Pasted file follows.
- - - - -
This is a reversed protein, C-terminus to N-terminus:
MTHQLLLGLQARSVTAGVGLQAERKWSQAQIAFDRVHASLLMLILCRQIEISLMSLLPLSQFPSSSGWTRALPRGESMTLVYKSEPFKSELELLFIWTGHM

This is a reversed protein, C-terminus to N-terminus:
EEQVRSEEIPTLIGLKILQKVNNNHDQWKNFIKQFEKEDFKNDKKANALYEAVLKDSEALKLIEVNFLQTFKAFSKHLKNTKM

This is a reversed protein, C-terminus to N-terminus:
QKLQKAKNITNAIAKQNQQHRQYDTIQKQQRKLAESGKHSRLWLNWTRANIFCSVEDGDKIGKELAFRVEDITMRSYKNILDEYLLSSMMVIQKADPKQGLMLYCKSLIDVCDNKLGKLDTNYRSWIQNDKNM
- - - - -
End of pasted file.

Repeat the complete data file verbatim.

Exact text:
This is a reversed protein, C-terminus to N-terminus:
MTHQLLLGLQARSVTAGVGLQAERKWSQAQIAFDRVHASLLMLILCRQIEISLMSLLPLSQFPSSSGWTRALPRGESMTLVYKSEPFKSELELLFIWTGHM

This is a reversed protein, C-terminus to N-terminus:
EEQVRSEEIPTLIGLKILQKVNNNHDQWKNFIKQFEKEDFKNDKKANALYEAVLKDSEALKLIEVNFLQTFKAFSKHLKNTKM

This is a reversed protein, C-terminus to N-terminus:
QKLQKAKNITNAIAKQNQQHRQYDTIQKQQRKLAESGKHSRLWLNWTRANIFCSVEDGDKIGKELAFRVEDITMRSYKNILDEYLLSSMMVIQKADPKQGLMLYCKSLIDVCDNKLGKLDTNYRSWIQNDKNM